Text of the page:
Cleopatra’s life shows us that even Queens can be caught defining themselves through the men they sleep with.  It’s a vicious cycle!


Alcibiades was a great general for whosever side he was on at the time. He had a high opinion of himself and thought everyone else should, too. He was born in Athens around 450 BC. Alcibiades came from an esteemed family, which shows you what that’s worth. He had all the best teachers, too, including Socrates, who saved his life but couldn’t do much else.

When he entered into Athenian politics, there was peace between Athens and Sparta. Whether it was because he didn’t like peace in general or because it wasn’t his peace is disputable, but he set out to wreck the whole thing. This gets you appointed General.
Alcibiades was a great advocate for intervening in foreign wars for profit, which helped launch the Sicilian Expedition. It stunk, and while he was gone, his enemies framed him for sacrilege and condemned him to death. Alcibiades took a trip to Sparta and told them how scary Athens was, and how nice it would be to have a certain talented, cunning, handsome General to keep an eye on the situation for them.

Even after helping to pressure Athens and its allies, the traitor didn’t feel he had the influence in Sparta that he deserved, and having orders for his death given was the last straw. Alcibiades quit the Spartans and went to see what the Persians, Greece’s mortal enemies, had to offer. He did his best to prepare his homeland for Persian conquest, and that was pretty good.

Alcibiades wasn’t immune to homesickness, though, and secretly negotiated with the Athenian military to let him back and have the constitution of the government mutilated to form a new oligarchy. The coup happened, but Alcibiades got left out. The remaining democrats called upon his help as General, promising that he might not have to face up to what he’d done in the immediate future, and Athens began a slow recovery of its democracy.

After further foreign wars, Alcibiades timidly visited Athens for the first time since the Sicilian Expedition, but the Athenians didn’t seem to care as long as he was successfully Generaling. That’s why they fired him again after a losing streak. He left for Phrygia to live with his mistress when he was cornered in his house by Spartan assassins.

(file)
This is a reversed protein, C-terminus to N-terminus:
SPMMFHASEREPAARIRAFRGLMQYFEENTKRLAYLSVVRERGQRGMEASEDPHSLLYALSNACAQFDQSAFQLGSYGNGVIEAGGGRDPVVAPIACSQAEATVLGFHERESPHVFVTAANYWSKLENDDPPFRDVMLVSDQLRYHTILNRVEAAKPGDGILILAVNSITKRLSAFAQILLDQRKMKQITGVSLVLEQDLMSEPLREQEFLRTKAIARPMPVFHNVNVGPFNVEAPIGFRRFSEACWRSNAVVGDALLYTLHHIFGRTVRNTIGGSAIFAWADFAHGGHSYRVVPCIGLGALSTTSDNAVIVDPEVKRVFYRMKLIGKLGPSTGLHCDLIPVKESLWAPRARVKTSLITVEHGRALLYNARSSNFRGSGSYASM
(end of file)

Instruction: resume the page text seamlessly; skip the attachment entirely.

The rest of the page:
The life of Alcibiades shows us that the more sides of conflict you’re on, the more likely you will end up filled with arrows while your house burns down.

Recently Declassified CIA Operations

OPERATION: SUPER SUMMER – This operation, carried out in the summer of 1976, was conducted for the sole purpose of giving the high school students of Wekiva Springs, Florida the best vacation of their lives, completely clandestinely. Success! The summer is remembered by every subject at ratings of “fondly” and above.

OPERATION: DOVE TORNADO – This operation, carried out in 1984, was a field test of the theory that feeding live doves into a tornado funnel would disperse the phenomenon. Partial success. The solution worked, but the number of doves required was judged cost-prohibitive.

OPERATION: FRIEND BALLOON – This operation, carried out in 1956, involved a red balloon which the CIA had bestowed with sentience. It was released in Paris to monitor its behaviour in an urban environment. Failure! The balloon became obsessed with a young boy and began stalking him. It was soon neutralised by CIA agents, but the child carried the resultant phobia of balloons with him for the rest of his life.

Joan of Arc

Joan of Arc (or Jeanne d’Arc, en français) led France to victory against the English using the radical strategy of fighting back.  By the time she was born in 1412, her village was surrounded by foreign-controlled land and the French were doing their best to resemble a turtle.  When she was thirteen, she saw a vision of the saints in the sky informing her that she should do something about this personally.

For some reason, the French authorities had their doubts about Joan’s qualifications.  When they took stock of their advantages against the English, however, it turned out that one teenage girl claiming to have been sent by God was all they had, so why not?  They sent her to the siege of Orléans, and tada! there was a French victory.

The French asked Joan if they might have a breather, but she insisted that they could all sleep once they’d been martyred by the English.  On they went, retaking French territory. During her military career, Joan was shot once in the leg with a crossbow bolt, once in the neck with an arrow, and once in the head with a cannonball (the last sustained while scaling a castle wall) none of which seemed to slow her down much.